Date of this Version
Textiles as Cultural Expressions: Proceedings of the 11th Biennial Symposium of the Textile Society of America, September 24–27, 2008, Honolulu, Hawaii
Ladakh is in the Indian Himalayas, in a high-altitude region that culturally overflows into Pakistan and China. Ladakh is part of the state of Jammu & Kashmir, in India. The most significant factors influencing the culture and traditions of Ladakh are climate, isolation, and inaccessibility. These factors result in a highly practical culture. Ladakh is isolated from the outside world for much of the year because of extreme cold and harsh winter weather. By necessity, Ladakhis have developed traditions and techniques to make the most of their resources, under specific and extreme climatic conditions. Thus their traditions are based in an authenticity of need.
This paper examines the production of wool for local use in traditional garments, with a focus on spinning and village context in Western Ladakh. My research from 2006 and 2007 centers on the villages of Skurbuchan and Bodh Kharbu, where wool production is typical of Western Ladakh.. It is important to remember that Ladakhis are primarily spinning and weaving wool for their own use, occasionally for sale within Ladakh. The fabric described here is not made for export or tourist trade. The efficient production of handspun wool as an imperative is twofold: the extreme cold makes wool clothing a necessity, and their villages’ isolation and inaccessibility require Ladakhis to provide for themselves. The continuity of this tradition is assured to the extent that Ladakhis remain in the villages, where the realities of winter will not allow them to neglect, forget, or lose the knowledge of how to process wool for cloth.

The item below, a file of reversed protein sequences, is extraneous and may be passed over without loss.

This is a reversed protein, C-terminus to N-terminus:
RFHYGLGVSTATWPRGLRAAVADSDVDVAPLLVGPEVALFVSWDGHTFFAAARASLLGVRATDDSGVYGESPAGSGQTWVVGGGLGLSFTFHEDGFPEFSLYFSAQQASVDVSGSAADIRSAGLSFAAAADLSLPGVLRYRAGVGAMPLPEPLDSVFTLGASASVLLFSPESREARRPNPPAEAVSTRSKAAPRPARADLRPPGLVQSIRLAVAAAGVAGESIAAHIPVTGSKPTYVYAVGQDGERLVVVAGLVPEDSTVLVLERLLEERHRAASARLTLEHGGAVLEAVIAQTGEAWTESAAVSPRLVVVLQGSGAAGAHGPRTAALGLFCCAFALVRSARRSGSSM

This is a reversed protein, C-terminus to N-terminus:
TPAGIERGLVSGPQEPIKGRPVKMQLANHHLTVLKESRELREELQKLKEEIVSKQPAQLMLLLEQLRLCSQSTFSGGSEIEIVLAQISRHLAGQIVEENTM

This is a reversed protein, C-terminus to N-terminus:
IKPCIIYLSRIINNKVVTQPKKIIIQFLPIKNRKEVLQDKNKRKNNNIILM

As Janet Rizvi noted in the early 1990’s, “Ladakh is not a single monolithic entity…. In its relatively small area, it encompasses an enormous variety of landscapes, their differences being based primarily on the great range of altitude. There is settled human habitation from 2700 to 4500 metres, with nomadic camps higher still.”1 For this reason, the perception of resources, and the knowledge and skills surrounding them, are specific not only to Ladakh but to each individual region and village. This has an effect on the researcher, because visiting one village will only show the techniques and traditions of that place, whereas the situation may differ in another village or region. While the techniques shown here are broadly characteristic of western and central Ladakh, I can only claim to represent with certainty the places I actually visited, Skurbuchan and Bodh Kharbu.